In time series targets setup, targets variables are stored in mne.Raw object as channels of type misc. Thus those channels have to be selected for further processing. However, many mne functions ignore misc channels and perform operations only on data channels (see

preprocessors = [
    Preprocessor('pick_types', eeg=True, meg=False, stim=False),  # Keep EEG sensors
    Preprocessor(lambda data: multiply(data, factor)),  # Convert from V to uV
    Preprocessor('filter', l_freq=low_cut_hz, h_freq=high_cut_hz),  # Bandpass filter
    Preprocessor(exponential_moving_standardize,  # Exponential moving standardization
                 factor_new=factor_new, init_block_size=init_block_size)

preprocess(dataset, preprocessors, n_jobs=-1)
/home/runner/work/braindecode/braindecode/braindecode/preprocessing/ UserWarning: Preprocessing choices with lambda functions cannot be saved.
  warn('Preprocessing choices with lambda functions cannot be saved.')

<braindecode.datasets.moabb.MOABBDataset object at 0x7f45416e9210>

Extracting windows#

Now we cut out compute windows, the inputs for the deep networks during training. We use the braindecode function for this, provinding parameters to define how trials should be used.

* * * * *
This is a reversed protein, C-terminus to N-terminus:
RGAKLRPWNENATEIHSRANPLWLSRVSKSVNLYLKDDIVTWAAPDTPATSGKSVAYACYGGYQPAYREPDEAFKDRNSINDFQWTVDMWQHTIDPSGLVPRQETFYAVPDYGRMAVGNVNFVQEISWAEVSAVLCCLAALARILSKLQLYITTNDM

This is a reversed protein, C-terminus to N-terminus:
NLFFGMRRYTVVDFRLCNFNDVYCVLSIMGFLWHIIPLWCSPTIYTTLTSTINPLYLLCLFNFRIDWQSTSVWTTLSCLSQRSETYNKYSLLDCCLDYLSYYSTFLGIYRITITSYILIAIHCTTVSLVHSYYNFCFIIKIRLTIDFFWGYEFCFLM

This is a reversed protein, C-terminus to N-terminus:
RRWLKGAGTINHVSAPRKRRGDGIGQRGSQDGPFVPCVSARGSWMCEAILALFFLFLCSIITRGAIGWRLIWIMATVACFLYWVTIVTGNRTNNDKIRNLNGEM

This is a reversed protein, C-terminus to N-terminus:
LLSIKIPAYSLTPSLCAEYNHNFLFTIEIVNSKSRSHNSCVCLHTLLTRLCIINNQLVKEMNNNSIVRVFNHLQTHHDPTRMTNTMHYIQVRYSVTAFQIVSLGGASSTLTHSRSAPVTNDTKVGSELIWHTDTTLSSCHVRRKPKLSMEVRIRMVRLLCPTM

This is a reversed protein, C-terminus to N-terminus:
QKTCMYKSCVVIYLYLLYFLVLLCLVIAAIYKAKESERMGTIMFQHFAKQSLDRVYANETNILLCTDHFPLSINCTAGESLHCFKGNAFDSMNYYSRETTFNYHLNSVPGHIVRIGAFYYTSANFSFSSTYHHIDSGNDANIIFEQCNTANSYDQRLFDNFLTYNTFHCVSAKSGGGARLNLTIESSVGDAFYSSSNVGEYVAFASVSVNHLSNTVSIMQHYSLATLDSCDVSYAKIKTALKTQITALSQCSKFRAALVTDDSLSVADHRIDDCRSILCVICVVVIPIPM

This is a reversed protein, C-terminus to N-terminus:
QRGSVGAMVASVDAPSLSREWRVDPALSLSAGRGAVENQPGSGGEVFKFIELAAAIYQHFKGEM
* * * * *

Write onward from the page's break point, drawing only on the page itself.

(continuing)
from braindecode.preprocessing import create_windows_from_events
from skorch.helper import SliceDataset
from numpy import array

trial_start_offset_seconds = -0.5
# Extract sampling frequency, check that they are same in all datasets
sfreq = dataset.datasets[0]['sfreq']
assert all([['sfreq'] == sfreq for ds in dataset.datasets])
# Calculate the trial start offset in samples.
trial_start_offset_samples = int(trial_start_offset_seconds * sfreq)

windows_dataset = create_windows_from_events(

Split dataset into train and valid#

Following the split defined in the BCI competition

splitted = windows_dataset.split('session')
train_set = splitted['0train']  # Session train
eval_set = splitted['1test']  # Session evaluation

Defining a list of transforms#

In this tutorial, we will use three categories of augmentations. This categorization has been proposed by [1] to explain and aggregate the several possibilities of augmentations in EEG, being them: